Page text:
|Nghiem, Nhuan - John|
|Kim, Tae - Kongiu National University|
Submitted to: Applied Biochemistry and Biotechnology
Publication Type: Peer Reviewed Journal
Publication Acceptance Date: 1/4/2016
Publication Date: 1/14/2016
Publication URL: http://handle.nal.usda.gov/10113/62617
Citation: Nghiem, N.P., Senske, G.E., Kim, T.H. 2016. Pretreatment of corn stover by low moisture anhydrous ammonia (LMMA) in a pilot-scale reactor and bioconversion to fuel ethanol and industrial chemicals. Applied Biochemistry and Biotechnology. 179(1):111-125. Interpretive Summary: Cellulosic biomass such as corn stover is a potential renewable feedstock for production of fuels and chemicals by biological processes. Bioprocessing of biomass requires reacting it with a chemical such as acid, base or organic solvent to open up the rigid structure to allow efficient production of sugars by commercial enzyme products. This first step is called “pretreatment”. Another issue related to biomass fermentation is transportation and long-term storage. In this investigation, we studied the effect of pretreatment of corn stover by gaseous ammonia in a pilot-scale reactor on its long-term storage. It was found that gaseous ammonia treatment preserved the carbohydrates and did not negatively affect the subsequent production of sugars by commercial enzyme products. We also studied the fermentation of the pretreated corn stover to ethanol and two other chemicals, namely butyric acid and succinic acid, which have many industrial applications.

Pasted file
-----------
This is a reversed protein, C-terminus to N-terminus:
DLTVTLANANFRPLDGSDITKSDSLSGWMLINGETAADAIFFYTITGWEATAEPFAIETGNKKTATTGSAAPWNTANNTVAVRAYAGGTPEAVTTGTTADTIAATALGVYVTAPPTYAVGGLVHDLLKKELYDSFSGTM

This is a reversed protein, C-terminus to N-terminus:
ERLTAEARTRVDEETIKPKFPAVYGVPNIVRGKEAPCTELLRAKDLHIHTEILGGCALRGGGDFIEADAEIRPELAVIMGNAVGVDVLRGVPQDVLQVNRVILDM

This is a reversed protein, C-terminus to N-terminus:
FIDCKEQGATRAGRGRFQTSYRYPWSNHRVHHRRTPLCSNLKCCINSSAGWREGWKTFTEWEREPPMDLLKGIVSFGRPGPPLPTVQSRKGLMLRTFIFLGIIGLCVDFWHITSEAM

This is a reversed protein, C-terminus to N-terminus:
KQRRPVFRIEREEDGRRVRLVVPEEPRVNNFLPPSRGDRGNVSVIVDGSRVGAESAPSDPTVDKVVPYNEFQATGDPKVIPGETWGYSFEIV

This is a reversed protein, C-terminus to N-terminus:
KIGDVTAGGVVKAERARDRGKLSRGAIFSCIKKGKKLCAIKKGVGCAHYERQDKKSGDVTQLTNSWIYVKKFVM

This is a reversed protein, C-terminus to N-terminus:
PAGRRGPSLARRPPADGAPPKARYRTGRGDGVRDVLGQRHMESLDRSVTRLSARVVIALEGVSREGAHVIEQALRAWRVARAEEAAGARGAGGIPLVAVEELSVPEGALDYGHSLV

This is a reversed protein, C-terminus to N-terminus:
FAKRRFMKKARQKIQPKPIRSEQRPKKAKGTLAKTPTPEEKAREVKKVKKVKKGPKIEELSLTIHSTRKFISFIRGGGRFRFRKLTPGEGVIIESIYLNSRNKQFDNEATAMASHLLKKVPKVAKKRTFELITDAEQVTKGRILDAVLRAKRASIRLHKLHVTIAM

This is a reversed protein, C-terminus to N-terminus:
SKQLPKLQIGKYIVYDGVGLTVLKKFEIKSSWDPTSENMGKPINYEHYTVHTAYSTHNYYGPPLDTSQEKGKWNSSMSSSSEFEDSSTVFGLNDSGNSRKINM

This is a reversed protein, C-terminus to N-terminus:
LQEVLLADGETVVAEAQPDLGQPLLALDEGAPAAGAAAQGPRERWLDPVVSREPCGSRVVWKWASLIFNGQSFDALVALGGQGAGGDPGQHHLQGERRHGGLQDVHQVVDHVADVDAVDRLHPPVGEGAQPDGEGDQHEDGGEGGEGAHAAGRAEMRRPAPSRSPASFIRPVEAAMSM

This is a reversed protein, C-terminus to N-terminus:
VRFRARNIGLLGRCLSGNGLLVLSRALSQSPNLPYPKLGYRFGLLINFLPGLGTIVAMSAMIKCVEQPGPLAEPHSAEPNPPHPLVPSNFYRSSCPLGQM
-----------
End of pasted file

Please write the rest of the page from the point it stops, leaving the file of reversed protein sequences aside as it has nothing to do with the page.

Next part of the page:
Technical Abstract: Corn stover (CS) adjusted to 50%, 66% and 70% moisture was pretreated by the low moisture anhydrous ammonia (LMAA) process in a pilot-scale ammoniation reactor. After ammoniation, the 70% moisture CS was treated at 90 degree C and 100 degree C whereas the others were treated at 90 degree C only. The 70% moisture pretreated CS then was subjected to a storage study under non-sterile conditions for 3 months. It was found that storage time did not have significant effects on the compositions of the pretreated materials and their hydrolysis by commercial enzymes. The 70% moisture CS treated at 90 degree C was used for preparation of a mix sugar hydrolysate (MSH) using combination of cellulase and xylanase. The MSH was used to prepare a corn mash at 9.5 wt% solid then subjected to ethanol fermentation by Escherichia coli KO11. The 66% moisture CS treated at 90 degree C was hydrolyzed with xylanase to make a xylose-rich hydrolysate (XRH), which was subsequently used for butyric acid fermentation by Clostridium tyrobutyricum. The resultant cellulose-enriched residue was hydrolyzed with cellulase to make a glucose-rich hydrolysate (GRH), which was subsequently used for succinic acid fermentation by Escherichia coli AFP184.